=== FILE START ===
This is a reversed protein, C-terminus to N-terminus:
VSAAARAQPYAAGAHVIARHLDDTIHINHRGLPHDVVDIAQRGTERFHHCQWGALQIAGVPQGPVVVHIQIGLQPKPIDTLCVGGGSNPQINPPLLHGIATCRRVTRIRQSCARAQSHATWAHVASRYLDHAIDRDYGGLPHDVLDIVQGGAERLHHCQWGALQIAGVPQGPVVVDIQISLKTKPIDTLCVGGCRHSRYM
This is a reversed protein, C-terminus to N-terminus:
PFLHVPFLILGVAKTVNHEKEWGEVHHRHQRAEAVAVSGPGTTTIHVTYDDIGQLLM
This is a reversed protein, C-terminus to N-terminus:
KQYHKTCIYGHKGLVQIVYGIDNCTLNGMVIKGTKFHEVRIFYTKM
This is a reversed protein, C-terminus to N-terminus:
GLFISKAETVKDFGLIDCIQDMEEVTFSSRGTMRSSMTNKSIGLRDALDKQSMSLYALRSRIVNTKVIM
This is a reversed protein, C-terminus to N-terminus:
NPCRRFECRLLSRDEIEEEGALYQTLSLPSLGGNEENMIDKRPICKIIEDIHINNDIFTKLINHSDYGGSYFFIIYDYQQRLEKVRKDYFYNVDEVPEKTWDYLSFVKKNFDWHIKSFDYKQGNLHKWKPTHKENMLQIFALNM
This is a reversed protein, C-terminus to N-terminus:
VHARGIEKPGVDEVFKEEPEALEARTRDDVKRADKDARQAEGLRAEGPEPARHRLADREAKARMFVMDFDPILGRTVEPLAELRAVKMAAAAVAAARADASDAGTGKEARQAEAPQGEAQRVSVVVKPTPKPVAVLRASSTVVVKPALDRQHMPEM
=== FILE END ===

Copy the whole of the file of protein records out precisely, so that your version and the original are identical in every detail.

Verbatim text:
This is a reversed protein, C-terminus to N-terminus:
VSAAARAQPYAAGAHVIARHLDDTIHINHRGLPHDVVDIAQRGTERFHHCQWGALQIAGVPQGPVVVHIQIGLQPKPIDTLCVGGGSNPQINPPLLHGIATCRRVTRIRQSCARAQSHATWAHVASRYLDHAIDRDYGGLPHDVLDIVQGGAERLHHCQWGALQIAGVPQGPVVVDIQISLKTKPIDTLCVGGCRHSRYM
This is a reversed protein, C-terminus to N-terminus:
PFLHVPFLILGVAKTVNHEKEWGEVHHRHQRAEAVAVSGPGTTTIHVTYDDIGQLLM
This is a reversed protein, C-terminus to N-terminus:
KQYHKTCIYGHKGLVQIVYGIDNCTLNGMVIKGTKFHEVRIFYTKM
This is a reversed protein, C-terminus to N-terminus:
GLFISKAETVKDFGLIDCIQDMEEVTFSSRGTMRSSMTNKSIGLRDALDKQSMSLYALRSRIVNTKVIM
This is a reversed protein, C-terminus to N-terminus:
NPCRRFECRLLSRDEIEEEGALYQTLSLPSLGGNEENMIDKRPICKIIEDIHINNDIFTKLINHSDYGGSYFFIIYDYQQRLEKVRKDYFYNVDEVPEKTWDYLSFVKKNFDWHIKSFDYKQGNLHKWKPTHKENMLQIFALNM
This is a reversed protein, C-terminus to N-terminus:
VHARGIEKPGVDEVFKEEPEALEARTRDDVKRADKDARQAEGLRAEGPEPARHRLADREAKARMFVMDFDPILGRTVEPLAELRAVKMAAAAVAAARADASDAGTGKEARQAEAPQGEAQRVSVVVKPTPKPVAVLRASSTVVVKPALDRQHMPEM